Dealing with Demand: How These 8 Ports & Rail Yards are Cracking Congestion

The days of limitation are over. You can order almost anything and have it in your hand the next day if you so desire. Coincidentally, the removal of limitation provokes an increase in wants. Consumers are more demanding than ever before as we all fight for the newest goods. But what happens when demand becomes so high that we don’t have the infrastructure to support it?
If you look at Ports and Railroads today, increased demand and shipping volumes are taking a toll that on our economy is clear. From fees and embargoes to expansion projects, transportation managers are racing to develop and improve. The revitalization of shipping operations in anticipation for continuously rising demands is happening now.

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Uber: Traffic Congestion’s Cure or Epidemic?

Since launching in 2010, Uber has grown into a transportation giant, claiming over 50% of the ride-hauling market. The popularity of Uber stems from the convenience and affordability of their rides. Exact cost is calculated based on weather, demand and other unpredictable factors. Uber has long claimed that it can help reduce traffic by getting people into shared rides and eliminating circling in search of parking, but does it actually?

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pricing, rush hour, traffic, traffic management, sensors, congestion, back up, delay, smart city

Load up your car

There is nothing worse than having to travel during rush hour! Traveling during these times is chaotic and unpredictable. There have been attempts to determine the best possible solution to rush hour traffic with no clear answer. Cities have a potential solution to traffic, that is, congestion pricing through toll pricing or putting in High Occupancy Vehicle (HOV) lanes. Read More

Ride-sharing: Old Ideas, New Tech

carpooling

How many times have you thought “there just aren’t enough hours in the day”? I’m not sure about the average adult, but I promise you the average mother says this approximately 1000 times a week (or at least mine did). Trying to balance children and the rest of your life is no easy feat, so the moms of the world had to innovate. I present you with daycare and pre-made fruit platters. In fact, I propose that mothers created carpooling.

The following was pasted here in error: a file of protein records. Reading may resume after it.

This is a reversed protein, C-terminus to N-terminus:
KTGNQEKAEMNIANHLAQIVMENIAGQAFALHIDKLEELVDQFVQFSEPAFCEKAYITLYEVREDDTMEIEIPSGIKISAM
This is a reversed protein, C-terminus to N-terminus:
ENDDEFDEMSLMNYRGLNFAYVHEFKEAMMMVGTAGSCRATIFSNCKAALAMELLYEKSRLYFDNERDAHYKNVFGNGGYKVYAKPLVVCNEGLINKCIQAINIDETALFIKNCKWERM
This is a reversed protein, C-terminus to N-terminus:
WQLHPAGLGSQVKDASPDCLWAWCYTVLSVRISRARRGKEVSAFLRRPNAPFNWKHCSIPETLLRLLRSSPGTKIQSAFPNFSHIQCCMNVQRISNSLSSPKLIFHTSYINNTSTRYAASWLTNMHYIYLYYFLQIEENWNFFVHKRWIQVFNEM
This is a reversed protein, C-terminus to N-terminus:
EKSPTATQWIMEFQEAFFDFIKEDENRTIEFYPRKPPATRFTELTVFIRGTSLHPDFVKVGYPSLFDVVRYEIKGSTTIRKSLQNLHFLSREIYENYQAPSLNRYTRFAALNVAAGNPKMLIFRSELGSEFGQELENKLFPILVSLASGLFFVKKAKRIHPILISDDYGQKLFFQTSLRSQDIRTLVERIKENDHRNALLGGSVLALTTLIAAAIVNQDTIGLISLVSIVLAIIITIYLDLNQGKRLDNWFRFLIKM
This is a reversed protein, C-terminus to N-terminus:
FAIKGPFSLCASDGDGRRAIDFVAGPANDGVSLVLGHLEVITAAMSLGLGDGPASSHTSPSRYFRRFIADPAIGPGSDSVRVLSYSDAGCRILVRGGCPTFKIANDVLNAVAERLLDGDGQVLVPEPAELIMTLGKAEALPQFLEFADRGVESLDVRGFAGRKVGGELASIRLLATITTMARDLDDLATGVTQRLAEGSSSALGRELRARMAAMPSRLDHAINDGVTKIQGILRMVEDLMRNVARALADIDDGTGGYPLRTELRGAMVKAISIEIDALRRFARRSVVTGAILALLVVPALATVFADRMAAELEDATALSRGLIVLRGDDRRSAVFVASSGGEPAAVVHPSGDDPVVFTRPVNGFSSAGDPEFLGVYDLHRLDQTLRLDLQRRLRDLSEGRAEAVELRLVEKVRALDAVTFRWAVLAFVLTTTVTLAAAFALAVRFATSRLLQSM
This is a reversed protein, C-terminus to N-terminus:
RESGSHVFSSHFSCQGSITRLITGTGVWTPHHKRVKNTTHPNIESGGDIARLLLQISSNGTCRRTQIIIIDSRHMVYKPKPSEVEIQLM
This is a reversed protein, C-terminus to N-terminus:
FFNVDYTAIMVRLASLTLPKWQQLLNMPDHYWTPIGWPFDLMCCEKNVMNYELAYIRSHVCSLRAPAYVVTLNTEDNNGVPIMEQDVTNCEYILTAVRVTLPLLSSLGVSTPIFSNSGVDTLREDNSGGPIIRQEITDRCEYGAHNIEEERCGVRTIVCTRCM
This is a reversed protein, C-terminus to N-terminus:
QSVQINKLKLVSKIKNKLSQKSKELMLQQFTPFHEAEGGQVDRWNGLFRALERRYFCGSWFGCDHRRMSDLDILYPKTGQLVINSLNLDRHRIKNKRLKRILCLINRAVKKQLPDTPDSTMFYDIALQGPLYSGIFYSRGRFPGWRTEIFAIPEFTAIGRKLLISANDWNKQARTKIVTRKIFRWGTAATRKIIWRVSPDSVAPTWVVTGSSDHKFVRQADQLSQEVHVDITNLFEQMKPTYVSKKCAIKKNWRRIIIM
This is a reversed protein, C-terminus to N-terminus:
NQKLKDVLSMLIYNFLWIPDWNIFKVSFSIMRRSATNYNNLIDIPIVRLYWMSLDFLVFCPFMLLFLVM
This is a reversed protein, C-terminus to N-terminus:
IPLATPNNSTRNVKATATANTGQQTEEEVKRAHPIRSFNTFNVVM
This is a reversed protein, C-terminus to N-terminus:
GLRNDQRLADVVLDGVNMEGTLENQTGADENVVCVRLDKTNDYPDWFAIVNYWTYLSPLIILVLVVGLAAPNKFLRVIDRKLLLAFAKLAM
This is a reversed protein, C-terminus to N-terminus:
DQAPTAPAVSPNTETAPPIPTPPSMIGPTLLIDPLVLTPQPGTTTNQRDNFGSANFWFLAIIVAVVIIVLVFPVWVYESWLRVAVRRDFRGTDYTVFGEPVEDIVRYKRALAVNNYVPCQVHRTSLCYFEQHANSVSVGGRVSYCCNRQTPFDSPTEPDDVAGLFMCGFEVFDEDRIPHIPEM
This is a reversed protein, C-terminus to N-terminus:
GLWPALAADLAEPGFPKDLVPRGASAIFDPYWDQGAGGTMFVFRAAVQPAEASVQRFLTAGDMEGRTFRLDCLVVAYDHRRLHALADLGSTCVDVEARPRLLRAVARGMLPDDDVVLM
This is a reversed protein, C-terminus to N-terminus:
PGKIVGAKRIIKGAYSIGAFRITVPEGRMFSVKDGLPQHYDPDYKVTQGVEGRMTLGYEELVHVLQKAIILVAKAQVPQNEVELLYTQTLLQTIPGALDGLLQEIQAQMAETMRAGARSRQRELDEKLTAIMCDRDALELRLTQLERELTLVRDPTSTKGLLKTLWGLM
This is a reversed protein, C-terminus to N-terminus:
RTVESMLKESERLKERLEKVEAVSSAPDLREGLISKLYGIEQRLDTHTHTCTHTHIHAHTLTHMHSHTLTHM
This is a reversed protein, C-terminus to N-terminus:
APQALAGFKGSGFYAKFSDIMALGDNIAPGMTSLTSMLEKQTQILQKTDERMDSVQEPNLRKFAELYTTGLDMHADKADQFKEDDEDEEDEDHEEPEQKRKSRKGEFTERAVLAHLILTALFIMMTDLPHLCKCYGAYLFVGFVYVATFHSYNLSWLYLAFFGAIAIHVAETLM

Whether this is true or not, it is highly probable. They needed a simple, collaborative and efficient way to get their children around. There was a network of parents and plenty of minivan seats to go around. Most millennials grew up carpooling with their friends, neighbours or teammates. Now we want to make our mothers proud in the only way we know how… add technology and scale up!

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Uber: A Matter of Convenience?

UberIt has been a busy morning. Coffee in hand, you rush to the door. Your foot catches on the edge of your new couch. The couch that sticks out just a little too far…

Three months ago, you were sure that nothing could be worse than that ratty old couch. It was falling apart and always smelled a little bit like feet, so you jumped at the online sale. The company delivered it to your door and took your old one away. It was an easy solution to a problem that had gone on for way too long. At least that’s what you had thought… until you tripped over it the first time…

Your perfect new couch doesn’t fit in your living room, but it was cheap and convenient so you bought it. That’s human nature. Convenience is a sneaky thing. So frequently, we sacrifice the smarter choice for the sake of making our day a little bit easier. Don’t want to make dinner? Take-out. Don’t feel like going to the gym? Sleep in. Don’t feel like taking the bus? Grab an Uber.